Experimental: Crossover sequence 2
Resting/Wii Fit Free Run/treadmill/Wii Fit 3 bouts
Device: Wii Fit
This is a randomized, crossover study to evaluate the energy expenditure associated with Wii Fit games. After the baseline resting energy expenditure assessment, each participant complete the following physical activities on separate days in a random order, (1) 30-minute Wii Fit Aerobics Free Run, (2) 3 bouts of Wii Fit Aerobics (Advanced Step, Super Hula Hoop, and Rhythm Boxing in a random order) each lasting 10 minutes, and (3) 30-minute treadmill running/walking.
Experimental: Crossover sequence 3
Resting/Wii Fit 3 bouts/Wii Fit Free Run/treadmill
Device: Wii Fit
This is a randomized, crossover study to evaluate the energy expenditure associated with Wii Fit games. After the baseline resting energy expenditure assessment, each participant complete the following physical activities on separate days in a random order, (1) 30-minute Wii Fit Aerobics Free Run, (2) 3 bouts of Wii Fit Aerobics (Advanced Step, Super Hula Hoop, and Rhythm Boxing in a random order) each lasting 10 minutes, and (3) 30-minute treadmill running/walking.
Experimental: Crossover sequence 4
Resting/Wii Fit 3 bouts/treadmill/Wii Fit Free Run
Device: Wii Fit
This is a randomized, crossover study to evaluate the energy expenditure associated with Wii Fit games. After the baseline resting energy expenditure assessment, each participant complete the following physical activities on separate days in a random order, (1) 30-minute Wii Fit Aerobics Free Run, (2) 3 bouts of Wii Fit Aerobics (Advanced Step, Super Hula Hoop, and Rhythm Boxing in a random order) each lasting 10 minutes, and (3) 30-minute treadmill running/walking.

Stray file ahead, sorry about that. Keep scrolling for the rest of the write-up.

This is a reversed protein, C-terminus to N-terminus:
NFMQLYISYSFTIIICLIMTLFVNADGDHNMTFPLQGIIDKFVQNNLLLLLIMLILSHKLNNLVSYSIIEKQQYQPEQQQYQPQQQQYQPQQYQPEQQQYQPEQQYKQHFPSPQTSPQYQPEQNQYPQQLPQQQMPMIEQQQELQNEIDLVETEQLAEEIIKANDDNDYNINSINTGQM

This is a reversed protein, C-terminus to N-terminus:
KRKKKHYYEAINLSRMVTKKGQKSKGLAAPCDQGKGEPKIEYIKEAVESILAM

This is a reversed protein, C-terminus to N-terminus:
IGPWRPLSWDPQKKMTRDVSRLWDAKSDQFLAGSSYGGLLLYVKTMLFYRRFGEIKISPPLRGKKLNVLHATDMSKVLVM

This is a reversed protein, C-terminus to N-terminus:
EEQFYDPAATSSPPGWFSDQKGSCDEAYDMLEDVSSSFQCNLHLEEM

Experimental: Crossover sequence 5
Resting/treadmill/Wii Fit Free Run/Wii Fit 3 bouts
Device: Wii Fit
This is a randomized, crossover study to evaluate the energy expenditure associated with Wii Fit games. After the baseline resting energy expenditure assessment, each participant complete the following physical activities on separate days in a random order, (1) 30-minute Wii Fit Aerobics Free Run, (2) 3 bouts of Wii Fit Aerobics (Advanced Step, Super Hula Hoop, and Rhythm Boxing in a random order) each lasting 10 minutes, and (3) 30-minute treadmill running/walking.